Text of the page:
Ruth Bader GinsburgAssociate Justice of the Supreme Court
In 1960 Supreme Court Justice Felix Frankfurter was asked to consider hiring Ruth Bader Ginsburg as one of his law clerks. Her qualifications were first-rate: she had attended both Harvard and Columbia law schools and served on the law review of both, an achievement that generally bodes well for a distinguished legal career. She had tied for first place in her graduating class, and as an undergraduate classmate had put it, she was “scary smart.” Justice Frankfurter, however, refused to interview her, acknowledging that he was just not ready to hire a woman. Three decades later, this woman deemed unsuitable as a law clerk for the Supreme Court became one of its nine justices.
Never one to let sexist attitudes prevent her from forging ahead with her career in a traditionally male field, she plotted her course and stuck to it. A Harvard Law School dean even asked why she and the handful of other women students were taking up classroom space usually reserved for men, particularly when law firms would not hire women. Her answer was to become a clerk for a U.S. district judge and to teach law, becoming the first female tenured professor at Columbia School of Law. She then became a judge on the U.S. Court of Appeals, a position she held until she was appointed to the Supreme Court in 1993.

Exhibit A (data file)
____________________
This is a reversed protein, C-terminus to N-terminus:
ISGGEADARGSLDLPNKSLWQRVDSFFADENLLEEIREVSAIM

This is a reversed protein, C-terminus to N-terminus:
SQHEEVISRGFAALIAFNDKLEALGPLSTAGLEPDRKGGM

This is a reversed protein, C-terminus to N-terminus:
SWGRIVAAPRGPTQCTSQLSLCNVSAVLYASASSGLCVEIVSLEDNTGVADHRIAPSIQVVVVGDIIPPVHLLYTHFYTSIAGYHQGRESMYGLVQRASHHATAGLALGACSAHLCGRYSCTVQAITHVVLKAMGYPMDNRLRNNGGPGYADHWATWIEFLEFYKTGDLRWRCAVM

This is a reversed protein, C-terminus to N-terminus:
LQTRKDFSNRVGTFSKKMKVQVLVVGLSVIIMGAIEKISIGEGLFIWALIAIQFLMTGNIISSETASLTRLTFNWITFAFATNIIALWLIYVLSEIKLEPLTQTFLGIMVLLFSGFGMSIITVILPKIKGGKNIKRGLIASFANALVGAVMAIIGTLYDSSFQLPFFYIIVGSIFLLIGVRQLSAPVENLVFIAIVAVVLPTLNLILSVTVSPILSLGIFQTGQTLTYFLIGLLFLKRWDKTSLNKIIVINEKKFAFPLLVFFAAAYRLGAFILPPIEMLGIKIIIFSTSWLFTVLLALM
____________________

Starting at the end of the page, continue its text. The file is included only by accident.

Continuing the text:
Much of the impressive legal career that earned Ginsburg's appointment to the Court involved sex discrimination cases. She argued six such cases before the Supreme Court, winning five, each significantly advancing women's legal rights. Ginsburg opposed laws that treated men and women differently, even if these laws benefited women: “It is not women's liberation,” she once explained, “it is women's and men's liberation” that she was after.
Ginsburg is known for her independent thinking. Although a strong advocate of women's rights, her opinions have sometimes angered feminists; a pioneering liberal, she has not been afraid to express conservative views. Her independence and integrity continued to surface during her early tenure on the Supreme Court.